China’s ZTE is betting on popularity of virtual reality and high definition videos
Chinese telecom equipment company ZTE is betting big on the popularity of virtual reality and high definition videos with its new “big video” solution, which will allow consumers to quickly stream high capacity videos via mobile networks on a variety of devices.
Dubbed the Big Video 4K+ solution, ZTE said it is targeted at mobile operators that have to constantly improve their networks to handle the technology challenges that come with increasing mobile video traffic.
Launched at the Mobile World Congress Shanghai 2016 on Wednesday, the Big Video 4K+ solution consists of smart hardware devices such as set-top boxes and VR video-compatible smartphones, a network solution that supports higher bandwidth with low latency, and an evaluation system that assesses users’ video experience via big data.
ZTE will also work with content partners to provide mobile operators with high definition 4K, 8K, virtual reality and augmented reality videos for users.
Consumers’ rising appetite for video, driven in part by IPTV and on-demand videos from over-the-top (OTT) providers, has led to a sharp rise in data traffic. A mobile economy report by the GSM Association reported that video data traffic from China already accounts for more than half of China’s mobile data traffic, and Cisco forecasted that by 2020, 82 per cent of all consumer internet traffic will come from video.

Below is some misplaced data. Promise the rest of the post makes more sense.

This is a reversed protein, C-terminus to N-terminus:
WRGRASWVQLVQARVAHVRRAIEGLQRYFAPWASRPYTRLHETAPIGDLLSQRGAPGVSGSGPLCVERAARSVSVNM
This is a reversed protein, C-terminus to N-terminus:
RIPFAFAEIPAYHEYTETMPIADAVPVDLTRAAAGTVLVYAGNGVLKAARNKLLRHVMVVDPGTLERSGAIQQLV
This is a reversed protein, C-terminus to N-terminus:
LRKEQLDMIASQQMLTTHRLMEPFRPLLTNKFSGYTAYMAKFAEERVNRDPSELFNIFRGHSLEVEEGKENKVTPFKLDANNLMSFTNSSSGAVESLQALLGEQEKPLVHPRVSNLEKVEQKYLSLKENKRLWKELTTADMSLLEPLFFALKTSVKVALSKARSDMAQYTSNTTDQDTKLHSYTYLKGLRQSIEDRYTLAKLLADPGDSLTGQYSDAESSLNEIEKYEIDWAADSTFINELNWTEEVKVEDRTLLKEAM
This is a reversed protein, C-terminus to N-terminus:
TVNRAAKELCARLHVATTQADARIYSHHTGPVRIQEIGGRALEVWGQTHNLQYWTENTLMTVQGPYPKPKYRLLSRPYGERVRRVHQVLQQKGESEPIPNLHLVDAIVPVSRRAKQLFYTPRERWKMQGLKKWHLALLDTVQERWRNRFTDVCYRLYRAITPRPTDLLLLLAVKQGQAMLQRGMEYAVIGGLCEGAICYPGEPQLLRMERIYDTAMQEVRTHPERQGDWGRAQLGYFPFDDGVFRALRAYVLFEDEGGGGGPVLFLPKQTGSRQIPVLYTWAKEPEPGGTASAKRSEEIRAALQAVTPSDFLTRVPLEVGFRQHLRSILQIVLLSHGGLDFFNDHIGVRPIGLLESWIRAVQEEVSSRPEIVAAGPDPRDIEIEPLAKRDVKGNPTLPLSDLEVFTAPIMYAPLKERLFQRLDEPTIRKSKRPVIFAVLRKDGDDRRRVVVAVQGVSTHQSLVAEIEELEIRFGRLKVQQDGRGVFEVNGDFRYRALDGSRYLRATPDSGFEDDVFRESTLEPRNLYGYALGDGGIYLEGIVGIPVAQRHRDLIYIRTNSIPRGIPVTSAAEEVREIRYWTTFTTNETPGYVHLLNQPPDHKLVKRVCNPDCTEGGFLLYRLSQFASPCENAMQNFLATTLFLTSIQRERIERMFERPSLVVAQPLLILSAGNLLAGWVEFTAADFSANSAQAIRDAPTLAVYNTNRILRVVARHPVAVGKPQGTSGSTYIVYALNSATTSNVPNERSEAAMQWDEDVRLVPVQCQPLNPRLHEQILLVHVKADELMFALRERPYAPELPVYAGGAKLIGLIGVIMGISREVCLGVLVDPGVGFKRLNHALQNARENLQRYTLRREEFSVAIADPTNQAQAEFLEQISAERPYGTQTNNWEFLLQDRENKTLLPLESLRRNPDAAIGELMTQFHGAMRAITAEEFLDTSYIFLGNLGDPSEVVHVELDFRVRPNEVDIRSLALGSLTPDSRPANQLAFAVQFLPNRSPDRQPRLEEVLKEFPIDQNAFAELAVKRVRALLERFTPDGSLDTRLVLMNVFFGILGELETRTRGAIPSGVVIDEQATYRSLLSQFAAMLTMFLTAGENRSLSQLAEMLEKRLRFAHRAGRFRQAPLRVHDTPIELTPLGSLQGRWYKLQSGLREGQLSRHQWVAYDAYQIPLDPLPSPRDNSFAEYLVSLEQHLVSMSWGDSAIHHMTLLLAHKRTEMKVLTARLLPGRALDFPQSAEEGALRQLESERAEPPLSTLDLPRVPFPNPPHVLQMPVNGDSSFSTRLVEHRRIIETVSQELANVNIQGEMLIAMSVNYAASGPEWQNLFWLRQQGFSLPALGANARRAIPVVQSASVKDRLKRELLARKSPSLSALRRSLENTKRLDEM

According to Xiang Jiying, ZTE’s chief scientist, virtual reality videos will gain in popularity over the next few years. The upcoming 5G network, which is expected to commercially roll out in 2020, will play an important role in supporting the resulting increase in data traffic, said Xiang.
“Today, virtual reality [is] far from satisfactory, the resolution is too low … we need to improve the [network] capacity to handle virtual reality videos,” he said.
ZTE’s Big Video solutions are currently supported by its Pre5G network and the company has already partnered with the three Chinese state-owned telecom companies – China Mobile. China Unicom and China Telecom – to roll out the products, according to You Yan, vice president for ZTE’s technology planning development department.
ZTE’s Pre5G network is an intermediate step between 4G and 5G, and runs 5G technology on existing 4G equipment to increase network speed.
You believes ZTE’s Big Video can help operators deal with technology challenges and to develop better video services for end-users as demand for higher definition or VR videos increases over the next few years.
“High definition videos need a bandwidth of about four to eight megabits … whereas virtual reality videos require bandwidths ranging from 100 megabits to 1 gigabit,” said You. She pointed out that ZTE’s technology would allow end-users to have a good video experience even with high capacity VR videos over a mobile network.
You also said that a “win-win” video ecosystem is required, as operators need to work with partners such as content providers, advertisers and equipment companies like ZTE to satisfy the consumer appetite for video content over the next few years.